Scottish snooker sensation Alan McManus has called time on his 31-year professional career after a 6-3 defeat to Bai Langning in World Championship qualifying. “I won't play competitively at all,” he said after the defeat. “It has been nearly six months ago that I kind of made the decision and for me I'm happy with it, I'm really content.”
Having ended Stephen Hendry’s Masters dominance back in 1994 with an epic 9-8 win, McManus, now 50, has decided that now is the time to focus his attention elsewhere, after a difficult period.
“Yeah, I made the decision to stop playing at the end of this season, I made the decision before Christmas actually for a number of reasons. Quite a lot of reasons, through Covid, this year's been pretty tough and you know, I'm sort of working at tournaments and there are people with no one and it takes its toll. I've not been able to play so if this continues then, there is no point me playing. I would be off the tour now anyway, I'm not exactly sure anyway - so I'm pretty happy.”
Having won two ranking titles - the Dubai Classic and Thailand Open in the 1990s during a 31-year career, in recent years McManus has found himself at home in the television studio.
“Yeah, absolutely, I really love it - I do. I've said before it is a privileged position to have, so yeah, it has just been really difficult doing both and I'm 50 and I always thought 50 is a good old number - it is a young guys game now, you've got to face up to that. But I don’t have a problem with that, that is all fine and well.”
When asked about that incredible Masters win in 1994, McManus was as humble as ever. “It is funny, being Scottish we don't really like to talk about things like that - we really don't. That might sound a bit weird but I kind of don't. I just kind of like to leave it there, it is not a big thing. It maybe was at the time but not anymore. I've had some ups and downs, some good and some bad - more bad recently obviously. It has been brilliant to play all this time, it is a long time.”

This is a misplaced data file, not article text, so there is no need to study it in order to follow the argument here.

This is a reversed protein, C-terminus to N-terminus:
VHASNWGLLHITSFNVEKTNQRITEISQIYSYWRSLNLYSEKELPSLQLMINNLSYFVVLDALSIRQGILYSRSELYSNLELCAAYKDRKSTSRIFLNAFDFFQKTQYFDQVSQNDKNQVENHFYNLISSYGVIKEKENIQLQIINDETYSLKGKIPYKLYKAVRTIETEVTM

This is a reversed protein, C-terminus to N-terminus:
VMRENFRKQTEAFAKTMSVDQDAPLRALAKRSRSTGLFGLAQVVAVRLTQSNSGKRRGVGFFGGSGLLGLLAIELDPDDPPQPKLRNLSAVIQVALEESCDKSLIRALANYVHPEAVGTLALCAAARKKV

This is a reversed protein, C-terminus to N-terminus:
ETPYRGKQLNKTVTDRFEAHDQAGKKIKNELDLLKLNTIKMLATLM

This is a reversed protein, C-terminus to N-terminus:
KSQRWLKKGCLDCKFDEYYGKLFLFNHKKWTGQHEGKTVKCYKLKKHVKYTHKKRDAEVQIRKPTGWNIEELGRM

Reflecting upon a great run in 2016 saw him make the semi-finals at the World Championships, McManus was once again less fussed about the final score, and more focused on his journey.
“For me it is not so much about results, it is the experience and I had a good experience and that was a thing. That is the thing I take from it, I don't take results or beating someone - that is not my thing. I just want the experience of it, and I had that which was pretty cool you know, five years ago.”
However, the former champion also spoke about the troubles he has faced in recent years, with the relentless nature of the sport.
“I'm probably too old for it anyway, I'm cool with it, it is no big thing. I'm absolutely fine with it, I will miss playing of course, but I'm not a guy to worry too much about that. I will miss playing, but I won't miss not having a life. cos that is what it is like. I am very fortunate, I am able to do a couple of jobs and I think about 26 of the last 30 weekends I have been working. It is a lot, it takes its toll.
“I am very fortunate that I get the chance to work with the people that I do and it is brilliant, i do enjoy it, but i kind of dont enjoy juggling a couple of balls and this drive to try and maintain a level dissipates a little as things happen. That is no way to be in this game, you have got to be hungry. 'let's go, let's get a grip of this'. That's not there anymore. I feel that it is not there. I feel that I don't mind. Some guys will say they are not that bothered but I really am not that bothered at times. I'm like, ‘oh well’.
“I had a rough time before Christmas, being away from home and I really struggled with it. Also, let's hope we come out of Covid, obviously, very quickly and in recent years I've really struggled with any long haul travel, I get pretty, and I'm not saying this lightly I get traumatised by it in quite a way. I can't do that anymore.”
Having watched Stephen Hendry’s comeback this year, McManus also confirmed there is no chance of him returning to the sport.
“No, there's no comeback. Hendry could come back and do whatever. He's a different thing. I'm just happy, I'm settled and I'm content at not playing. I'll miss some bits - the snooker. Four each deciders, that is the time that you find out who you are, really who you are. That is why when I watch. I don't watch the table you watch the guy, who he is and who he is going to be and who he can become in that minute and that is the fascination for me so i'll probably miss a bit of that. Also the game, just for me personally, on a sort of working level, I'm in an environment where practise wise and things, I don't get practise but even when I did I was in the place myself and it is different from when you grow up - your mates and things, they have all gone. So it is a bit of a lonely existence."